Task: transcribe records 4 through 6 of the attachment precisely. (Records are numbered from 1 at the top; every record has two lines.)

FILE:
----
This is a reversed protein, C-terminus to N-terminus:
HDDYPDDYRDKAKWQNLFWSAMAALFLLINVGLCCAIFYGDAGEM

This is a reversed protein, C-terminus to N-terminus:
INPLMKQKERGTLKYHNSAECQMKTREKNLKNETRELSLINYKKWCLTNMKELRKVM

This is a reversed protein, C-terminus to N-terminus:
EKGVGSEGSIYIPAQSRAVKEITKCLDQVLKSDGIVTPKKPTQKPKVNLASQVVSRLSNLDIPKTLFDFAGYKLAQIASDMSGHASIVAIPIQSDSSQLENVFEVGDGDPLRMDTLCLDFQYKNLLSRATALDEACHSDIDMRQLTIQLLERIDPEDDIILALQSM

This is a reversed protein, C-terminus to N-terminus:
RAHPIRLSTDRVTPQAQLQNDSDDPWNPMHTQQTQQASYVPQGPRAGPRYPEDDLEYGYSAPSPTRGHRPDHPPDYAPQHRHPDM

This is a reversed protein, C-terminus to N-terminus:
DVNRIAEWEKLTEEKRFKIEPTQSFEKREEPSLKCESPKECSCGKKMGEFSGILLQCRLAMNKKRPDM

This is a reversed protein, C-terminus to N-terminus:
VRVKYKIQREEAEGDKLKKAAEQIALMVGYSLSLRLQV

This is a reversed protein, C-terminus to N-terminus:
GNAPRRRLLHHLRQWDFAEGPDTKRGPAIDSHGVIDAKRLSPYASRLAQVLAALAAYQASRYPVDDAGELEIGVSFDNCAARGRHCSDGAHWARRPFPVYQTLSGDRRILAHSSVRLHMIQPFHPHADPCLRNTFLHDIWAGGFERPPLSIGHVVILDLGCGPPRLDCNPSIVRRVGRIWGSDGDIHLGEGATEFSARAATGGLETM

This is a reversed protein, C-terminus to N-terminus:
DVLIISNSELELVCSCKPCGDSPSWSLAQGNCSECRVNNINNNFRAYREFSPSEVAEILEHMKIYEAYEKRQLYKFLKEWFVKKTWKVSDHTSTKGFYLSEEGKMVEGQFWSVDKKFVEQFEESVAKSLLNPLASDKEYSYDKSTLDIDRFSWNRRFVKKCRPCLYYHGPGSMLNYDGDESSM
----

This is a reversed protein, C-terminus to N-terminus:
RAHPIRLSTDRVTPQAQLQNDSDDPWNPMHTQQTQQASYVPQGPRAGPRYPEDDLEYGYSAPSPTRGHRPDHPPDYAPQHRHPDM

This is a reversed protein, C-terminus to N-terminus:
DVNRIAEWEKLTEEKRFKIEPTQSFEKREEPSLKCESPKECSCGKKMGEFSGILLQCRLAMNKKRPDM

This is a reversed protein, C-terminus to N-terminus:
VRVKYKIQREEAEGDKLKKAAEQIALMVGYSLSLRLQV